Review of Full Fathom Five by Max Gladstone

I’m not really a fan of Chris McGrath cover art. The colors are nice in this one, but I don’t like the textures he lays over everything.

Full Fathom Five by Max Gladstone. ★★★★★

Contrary to what the name might suggest, Full Fathom Five is the third book in Max Gladstone’s Craft Sequence. However, if you haven’t read the first two, don’t worry. Each story in the series stands on its own, and you can easily read them in any order. I’d highly suggest doing so, for Full Fathom Five left me with a wild grin on my face. This isn’t a book to miss.

The ladies on the cover are the two main protagonists of Full Fathom Five. Kai’s a priestess in her firm, which creates idols to store clients belief. When Kai takes a dangerous risk to save a dying idol, she’s removed from her position and sent to work in sales. But something doesn’t add up – when she was rescuing the idol, she could swear she heard it speak, which is impossible. Also noteworthy about Kai is that she’s a trans woman – she was born into a body that didn’t fit. When she was initiated into the priesthood, she was able to change her body to match her soul.

Izza is a refugee living as a street child, but she’s getting older. Soon, she’ll be old enough that if she’s caught stealing, she’ll be forced into a Penitent – a stone body that acts as an enforcer for the police. Izza is desperate to leave before this happens, but she’s reluctant to leave behind the younger children, whom view her as a high priestess of sorts to their Blue Lady.

One of the things I really loved about Full Fathom Five was the presence of multiple awesome female characters. There’s four different women in this book who are portrayed as strong and capable, and they work together to save the day!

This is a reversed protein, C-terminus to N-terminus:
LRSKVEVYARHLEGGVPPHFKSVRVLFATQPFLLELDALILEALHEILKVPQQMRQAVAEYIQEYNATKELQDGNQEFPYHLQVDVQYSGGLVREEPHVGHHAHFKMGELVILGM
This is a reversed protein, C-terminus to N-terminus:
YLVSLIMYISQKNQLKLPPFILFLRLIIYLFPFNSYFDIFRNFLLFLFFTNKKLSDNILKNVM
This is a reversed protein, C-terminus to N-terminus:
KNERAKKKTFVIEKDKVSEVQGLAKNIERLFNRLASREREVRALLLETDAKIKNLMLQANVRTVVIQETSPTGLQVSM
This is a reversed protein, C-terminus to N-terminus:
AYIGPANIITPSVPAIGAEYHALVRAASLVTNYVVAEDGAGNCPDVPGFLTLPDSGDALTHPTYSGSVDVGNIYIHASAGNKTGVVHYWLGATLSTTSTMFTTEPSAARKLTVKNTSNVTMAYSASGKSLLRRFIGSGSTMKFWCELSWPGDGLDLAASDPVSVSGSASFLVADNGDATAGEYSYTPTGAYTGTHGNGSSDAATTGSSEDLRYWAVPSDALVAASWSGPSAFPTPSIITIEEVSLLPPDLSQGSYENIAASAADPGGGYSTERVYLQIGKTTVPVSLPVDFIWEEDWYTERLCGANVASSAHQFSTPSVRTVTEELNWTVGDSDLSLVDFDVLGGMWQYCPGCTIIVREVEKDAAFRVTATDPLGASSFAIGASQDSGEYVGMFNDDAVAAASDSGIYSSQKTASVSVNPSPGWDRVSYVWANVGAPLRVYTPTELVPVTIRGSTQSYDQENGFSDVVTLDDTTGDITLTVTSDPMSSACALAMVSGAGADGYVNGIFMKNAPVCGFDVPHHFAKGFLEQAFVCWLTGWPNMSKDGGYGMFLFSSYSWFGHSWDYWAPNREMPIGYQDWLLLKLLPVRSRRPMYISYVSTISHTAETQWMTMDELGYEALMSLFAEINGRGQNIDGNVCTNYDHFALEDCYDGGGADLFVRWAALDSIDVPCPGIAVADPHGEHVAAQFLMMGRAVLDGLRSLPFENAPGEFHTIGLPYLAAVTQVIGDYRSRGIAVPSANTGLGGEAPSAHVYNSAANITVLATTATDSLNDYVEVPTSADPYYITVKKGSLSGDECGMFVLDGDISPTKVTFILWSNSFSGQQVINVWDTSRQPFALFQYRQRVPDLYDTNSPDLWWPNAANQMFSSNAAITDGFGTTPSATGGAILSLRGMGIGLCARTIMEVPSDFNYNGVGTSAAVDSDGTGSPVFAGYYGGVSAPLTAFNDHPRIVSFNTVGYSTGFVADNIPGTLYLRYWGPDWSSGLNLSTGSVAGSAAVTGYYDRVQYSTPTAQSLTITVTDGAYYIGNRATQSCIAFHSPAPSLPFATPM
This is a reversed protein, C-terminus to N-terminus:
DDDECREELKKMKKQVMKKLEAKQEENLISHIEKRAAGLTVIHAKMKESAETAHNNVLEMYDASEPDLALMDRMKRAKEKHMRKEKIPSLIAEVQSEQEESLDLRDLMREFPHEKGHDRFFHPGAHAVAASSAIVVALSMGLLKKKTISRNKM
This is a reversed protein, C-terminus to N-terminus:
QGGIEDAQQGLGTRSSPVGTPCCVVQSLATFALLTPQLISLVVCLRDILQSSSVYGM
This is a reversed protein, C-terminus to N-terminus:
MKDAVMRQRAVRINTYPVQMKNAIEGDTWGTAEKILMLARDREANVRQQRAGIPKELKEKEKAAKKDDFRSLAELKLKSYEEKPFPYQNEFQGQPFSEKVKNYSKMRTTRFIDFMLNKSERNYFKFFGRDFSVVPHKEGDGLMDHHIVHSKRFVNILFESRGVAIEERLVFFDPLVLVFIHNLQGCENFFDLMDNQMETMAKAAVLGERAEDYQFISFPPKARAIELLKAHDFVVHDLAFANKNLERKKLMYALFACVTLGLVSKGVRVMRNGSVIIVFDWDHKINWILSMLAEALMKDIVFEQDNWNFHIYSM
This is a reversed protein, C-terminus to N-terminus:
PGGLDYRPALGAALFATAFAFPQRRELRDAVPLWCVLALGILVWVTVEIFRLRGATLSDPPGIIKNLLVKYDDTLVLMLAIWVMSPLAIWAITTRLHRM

Besides the amazing female protagonists, my favorite thing about the book would have to be the world building. The entire story takes place upon the island of Kavekana, a setting reminiscent of Hawaii. Kavekana is an independent country that relies upon the Order, the firm to which Kai belongs, and their tourism sector to support their economy and keep their island independent. Times are changing around Kavekana. Fifty years ago, their gods rowed off to fight in the God Wars, and since then, nothing has been the same.

Full Fathom Five is a fun, rollicking ride that I’d recommend to anyone accustomed to the fantasy genre – the intense world building might be a bit hard on beginners, but is perfect for anyone looking for something outside of the usual medieval European fare. With an awesome group of female leads, a diverse cast, an intriguing plot line, and some really beautiful writing, Full Fathom Five is a must read.

Farther Reading:

Explanation of the Titles (article)

Max Gladstone’s Inspiration for the Series (article)


3 Comments Add yours

  1. voodooqueen126 says:

    Would you consider this YA? I need to write an essay about YA with diverse protagonists (and my focus is on indigenous characters)

    1. No, this isn’t YA! I’d suggest Stranger by Rachel Manija Brown and Sherwood Smith (multiple protagonists, all racially diverse, and some queer), or Huntress by Melinda Lo (Chinese based fantasy with lesbian protagonists) if you want books that have both LGBTQ protagonists and racially diverse protagonists. They don’t have LGBTQ protagonists, but there’s also Killer of Enemies by Joseph Bruchac which is a dystopian about an Apache girl or The Interrogation of Ashala Wolf by Ambelin Kwaymullina which is another dystopian about an Aboriginal Australian girl.

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